The financial services industry was one of the first in the US to require that employees returning to the office be vaccinated against Covid-19. In fact, Morgan Stanley sparked a nationwide debate about vaccine mandates in June when it barred unvaccinated employees (and clients) from its New York City office. As Matt Egan of CNN wrote then, “banking is a face-to-face business—and no one on hyper-competitive Wall Street wants to lose a deal because of a slow WiFi connection.”
Now, the tech world is joining in. According to The New York Times, Google asked its US employees to get jabbed before coming back to work in mid-October—a date that was pushed back a few weeks because the more transmissible delta variant is spreading quickly in California, where the tech giant is headquartered.
Finance and tech are not the only industries facing the ethical and practical problem of what to do about returning employees who don’t want to—or can’t—get vaccinated. As businesses grapple with this dilemma, they face social and political headwinds.
Can employers mandate Covid vaccines?
According to the US Equal Employment Opportunity Commission (EEOC), federal nondiscrimination laws such as the American with Disabilities Act “do not prevent an employer from requiring all employees physically entering the workplace to be vaccinated for Covid-19″—with some important caveats.
First, employers have to apply the same standard to everyone, meaning they can’t impose a vaccine requirement that “has a disparate impact on—or disproportionately excludes—employees based on their race, color, religion, sex, or national origin.” In the US, white Americans are much more likely to be vaccinated than Black and Hispanic Americans, so in making a return to the office conditional on vaccination status, employers may end up disproportionately excluding employees of color.
Second, employers have to accommodate staff “who, because of a disability or a sincerely held religious belief, practice, or observance, do not get vaccinated for Covid-19, unless providing an accommodation would pose an undue hardship on the operation of the employer’s business.” Those reasonable accommodations can, according to the EEOC, include allowing unvaccinated employees to work remotely, or to work from the office as long as they wear a mask and get tested regularly.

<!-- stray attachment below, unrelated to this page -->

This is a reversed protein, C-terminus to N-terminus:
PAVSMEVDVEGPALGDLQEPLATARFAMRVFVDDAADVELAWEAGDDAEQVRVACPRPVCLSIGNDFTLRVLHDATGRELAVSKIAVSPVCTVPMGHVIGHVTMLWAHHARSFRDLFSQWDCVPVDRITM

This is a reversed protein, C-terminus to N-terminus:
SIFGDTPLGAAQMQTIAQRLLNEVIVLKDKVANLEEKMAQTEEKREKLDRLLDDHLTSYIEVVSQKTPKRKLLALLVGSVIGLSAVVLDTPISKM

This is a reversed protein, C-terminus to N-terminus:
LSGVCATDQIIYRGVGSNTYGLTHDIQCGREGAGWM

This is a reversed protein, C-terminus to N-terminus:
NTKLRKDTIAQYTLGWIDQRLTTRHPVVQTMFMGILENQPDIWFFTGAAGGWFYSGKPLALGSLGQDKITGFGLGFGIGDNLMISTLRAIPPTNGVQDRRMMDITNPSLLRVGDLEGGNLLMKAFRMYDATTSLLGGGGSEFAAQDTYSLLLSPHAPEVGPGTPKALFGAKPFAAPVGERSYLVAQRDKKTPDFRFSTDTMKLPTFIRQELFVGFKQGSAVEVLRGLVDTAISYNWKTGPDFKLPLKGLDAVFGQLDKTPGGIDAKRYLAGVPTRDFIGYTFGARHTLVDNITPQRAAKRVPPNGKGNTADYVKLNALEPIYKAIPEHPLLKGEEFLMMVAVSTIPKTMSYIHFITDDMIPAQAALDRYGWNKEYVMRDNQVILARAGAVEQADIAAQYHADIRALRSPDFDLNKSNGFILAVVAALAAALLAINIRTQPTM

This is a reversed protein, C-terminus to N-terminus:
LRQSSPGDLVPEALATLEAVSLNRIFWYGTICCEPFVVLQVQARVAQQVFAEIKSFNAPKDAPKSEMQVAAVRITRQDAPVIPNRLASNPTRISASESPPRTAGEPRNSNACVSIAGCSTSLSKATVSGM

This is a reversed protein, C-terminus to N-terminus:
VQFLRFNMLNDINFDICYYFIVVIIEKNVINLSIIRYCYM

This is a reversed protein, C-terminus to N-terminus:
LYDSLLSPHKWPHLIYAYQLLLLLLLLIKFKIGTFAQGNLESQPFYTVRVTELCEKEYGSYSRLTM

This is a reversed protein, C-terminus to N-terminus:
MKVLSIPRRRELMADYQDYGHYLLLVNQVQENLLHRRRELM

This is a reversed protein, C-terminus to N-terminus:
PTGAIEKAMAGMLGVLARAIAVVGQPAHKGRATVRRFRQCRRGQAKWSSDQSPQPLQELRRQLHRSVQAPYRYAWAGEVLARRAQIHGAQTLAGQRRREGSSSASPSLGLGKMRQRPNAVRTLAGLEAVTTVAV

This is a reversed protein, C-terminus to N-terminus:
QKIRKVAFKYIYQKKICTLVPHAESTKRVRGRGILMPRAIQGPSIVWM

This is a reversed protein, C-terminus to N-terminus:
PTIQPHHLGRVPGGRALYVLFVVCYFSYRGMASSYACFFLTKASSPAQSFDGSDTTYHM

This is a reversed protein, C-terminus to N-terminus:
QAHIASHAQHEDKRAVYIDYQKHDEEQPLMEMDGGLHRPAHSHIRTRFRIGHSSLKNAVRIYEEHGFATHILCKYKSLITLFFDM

Federal law is one thing; state law another. A bill passed in Texas, for example, bans employers from requiring that customers prove their vaccination status. If businesses don’t comply, they may become ineligible for grants from the state.
Which companies require Covid-19 vaccines?
Below is a list of some major US employers who have publicly said they will require employees to be vaccinated, ban unvaccinated workers from their offices, require information about employees’ vaccination status, and/or simply ask employees about their vaccination status.
Full-time and non-union employees seeking access to the entertainment giant’s US offices will have to be vaccinated, while “employees who aren’t already vaccinated and are working on-site” have until the end of September to get their jabs, according to Reuters.
According to The Seattle Times, “all employees, vendors, and any guests entering Microsoft buildings in the US” will have to prove that they are vaccinated.
The CEO of the retail giant said in an email that he would require “all campus office associates and all market, regional and divisional associates who work in multiple facilities to be vaccinated by Oct. 4, unless they have an approved exception.”
The ride-sharing app will require that employees returning to US offices be vaccinated from Aug. 2. Employees can work from home until at least Oct. 25, and those returning to the office voluntarily will have to wear a mask.
Employees of the social media platform who want to return to US offices will have to be vaccinated—but Facebook said this year that most of its employees will be allowed to request to work from home full-time even after pandemic restrictions lift.
The tech giant will require US employees returning to the office to be vaccinated “in the coming weeks” and employees in other countries “in the coming months.”
The streaming company will require all actors in its productions and the staff that work with them on set to be vaccinated, according to Deadline.
The New York City real estate firm told the New York Post that non-union employees who are not vaccinated by Sept. 6 will be let go.
The airline will require that all new employees be vaccinated, CEO Ed Bastian told CNN.
The New York-based investment firm will only allow vaccinated employees to return to the office.
The Fifth Avenue retailer will ask all employees to return to the office in the fall, but they must be vaccinated first.
Vaccine mandates get political
Only about 49% of people in the US are fully vaccinated. As more employers consider a return to the office, the question of what to do about unvaccinated employees is only going to become more controversial.
Across the US, resistance is building against the concept of vaccine mandates in the workplace, egged on by influential anti-vaccine groups. In Texas, a judge recently upheld a major hospital in Houston‘s decision to require that its employees be vaccinated against Covid-19. (It’s not clear how the new Texas law affects that decision.) The result? More than 150 employees reportedly resigned or were fired.
This story was updated on Aug. 9.